Euphoria review: Zendaya-led HBO drama is subversive when not obsessed with magnifying sexual violence

Manik Sharma

Jul 03, 2019 15:54:09 IST

In the second episode of the new HBO series Euphoria, the narrator Rue (Zendaya) philosophises ‘the weird thing about the internet…ten people can feel like the whole world’. Euphoria, HBO’s first ever teen drama is situated somewhere between the make-believe landscapes of the web and the sophisticated, intersectional lives of those who willingly camp under its dome. Euphoria is narrated by Rue, a 17-year-old addict just out of rehab who filters what she can of people around her, unreliably narrating events that she can’t entirely be trusted to know the means and ends of; which is why most of Euphoria is trippy, hallucinatory and extremely stylish. This is a self-admittedly dark series, peppered with problems like teenage anxiety, toxic masculinity, porn, sex and drugs. Strangely, it is all very watchable, still.

 Euphoria review: Zendaya-led HBO drama is subversive when not obsessed with magnifying sexual violence

Zendaya as a teenage drug addict in Euphoria. Image via Twitter/@lMMUN1TY

Euphoria isn’t as beamy as Netflix’s Riverdale nor is it as driven as Netflix’s most controversial series 13 Reasons Why or as cuddly as Sex Education. The angst-ridden teenage drama is now a real estate winner on most streaming platforms but for HBO, a network driven by characters this is a first of sorts. Firstly, because Euphoria doesn’t propel any one person. Though Rue narrates, she remains hidden for large parts of the show. There are interesting, though in certain terms clichéd characters, like the father-fearing masculine jock Nate (Jacob Elordi) and the self-harming masochist Jules (Hunter Schafer). Jules and Rue strike up an unlikely friendship after the former creeps everyone out at a party. Jules looks for dangerous sex often at the cost of depraving herself and her security. The thrills aren’t cheap, or at least, lightheaded in this show. In a sense, Euphoria transacts through true-crime tropes.

The series undoubtedly stretches some boundaries as nearly every sexual situation is derived functionally from violence. In a scene from the first episode, a school athlete almost chokes the woman he is making love to. “I thought you’d like it,” he says, confused. In another scene a group of men sit together bare-chested ogling pictures and graphic videos of women they’ve been with, without the slightest discomfort. Euphoria’s anxious teenagers are hyper-masculine, but unfortunately a lot of its women are created in the service of this masculinity as well. After a video of her having sex is leaked, Kat, a plus-size, introvert handles it with the calmness of someone who’d be difficult to find, no less imagine. In a scene from the second episode, he even blackmails the principal of the school for presumably fat shaming her. “Body terrorism”, she calls it, weirdly nonplussed about the publicity of her ‘first’ sexual encounter; an exaggeration too far even for a series that takes its trigger warnings seriously.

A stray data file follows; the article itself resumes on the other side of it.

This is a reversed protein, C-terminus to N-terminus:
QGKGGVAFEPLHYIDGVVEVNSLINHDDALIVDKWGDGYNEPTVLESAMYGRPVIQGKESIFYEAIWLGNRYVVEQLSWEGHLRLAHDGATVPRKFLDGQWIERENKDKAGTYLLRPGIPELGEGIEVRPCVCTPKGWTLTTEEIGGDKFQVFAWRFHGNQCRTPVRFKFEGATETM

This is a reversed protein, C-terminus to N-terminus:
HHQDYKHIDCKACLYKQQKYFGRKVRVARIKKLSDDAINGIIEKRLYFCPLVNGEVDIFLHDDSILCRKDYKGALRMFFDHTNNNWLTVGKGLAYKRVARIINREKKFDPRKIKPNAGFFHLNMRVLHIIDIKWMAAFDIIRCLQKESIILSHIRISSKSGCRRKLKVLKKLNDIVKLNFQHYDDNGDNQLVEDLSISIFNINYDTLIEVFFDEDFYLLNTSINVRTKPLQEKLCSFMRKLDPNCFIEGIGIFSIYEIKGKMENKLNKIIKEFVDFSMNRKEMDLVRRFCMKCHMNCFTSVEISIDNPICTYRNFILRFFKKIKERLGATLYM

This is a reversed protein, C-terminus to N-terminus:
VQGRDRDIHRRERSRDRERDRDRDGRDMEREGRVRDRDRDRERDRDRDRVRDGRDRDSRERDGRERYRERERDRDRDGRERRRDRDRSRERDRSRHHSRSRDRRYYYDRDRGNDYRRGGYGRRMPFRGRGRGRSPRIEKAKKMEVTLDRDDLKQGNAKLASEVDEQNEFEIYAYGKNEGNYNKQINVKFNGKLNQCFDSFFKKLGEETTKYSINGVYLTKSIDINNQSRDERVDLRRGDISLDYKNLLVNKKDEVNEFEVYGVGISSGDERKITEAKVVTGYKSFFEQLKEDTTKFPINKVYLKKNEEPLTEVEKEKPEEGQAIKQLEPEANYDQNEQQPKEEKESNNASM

To point, Euphoria’s clichéd characters do not come in the way of its more tender moments. The series authoritatively critiques the instruments of teen love, a hammock confusedly tied at one end to the virtual world of dating apps, swipe-left-or-right paradigms and at the other to preemptive adolescence, the creeping sense that it takes something real to finally ground you. Loneliness and unstated grief abound in this world. Moments between Jules and Rue, offer at least a minimal view of the possibilities of something brighter. But Love needs a miracle to survive in Euphoria’s violently partitioned halves of drama and comedy that can at times seem indistinct. And here is perhaps the series’ greatest problem. Produced by the rapper Drake, Euphoria has a definitively beat-heavy soundtrack. Rue’s indifferent narration and the soundtrack’s obscuring effects alleviate tension, but they can also, at times get in the way.

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A still from Euphoria.

Euphoria has its problems, especially when its characters cannot step out of their templates. Templates we have already seen enough of. Sex isn’t necessarily sexy in the series, but its impartial framing of nudity feels perfunctory (hordes and hordes of penises). It is easily the most stylish teenage show, keeping in line with HBO’s high standards but it has a body fetish problem (hot teenagers) that it cannot, like films about psychopathic killers, shake. After Nate beats up another young man, he immediately looks at himself in the mirror as if turned on by his own image. Euphoria can turn into farce, largely due to its own obsessions rather than anything reality can teach it. Then there are the good bits, parts where Euphoria is melancholic, unsteady yet subversive. Rue’s addiction isn’t sensationalised but cut into pieces of horror and helplessness. Nate’s rigidness is, at times, well explained. “There was nothing he hated more than body hair,” Rue says when she explains why Nate took to a certain woman in school.

HBO’s Euphoria is a bit of a trip and it certainly doesn’t tell you where it’s going. It has already stirred up controversy with American parents and is likely to be apprehended on grounds not too dissimilar from 13 Reasons Why. But while it is easily more stylish, assuredly made and performed well by a cast of debutants (a casting choice justified by how unpredictable they act out) Euphoria stands out in moments when it isn’t obsessed with magnifying sexual violence to the point of becoming the show’s motto. It has enough going for it to say something significant about millennials as long as the tendency to shock and awe doesn’t get in the way.

Updated Date: Jul 03, 2019 16:16:17 IST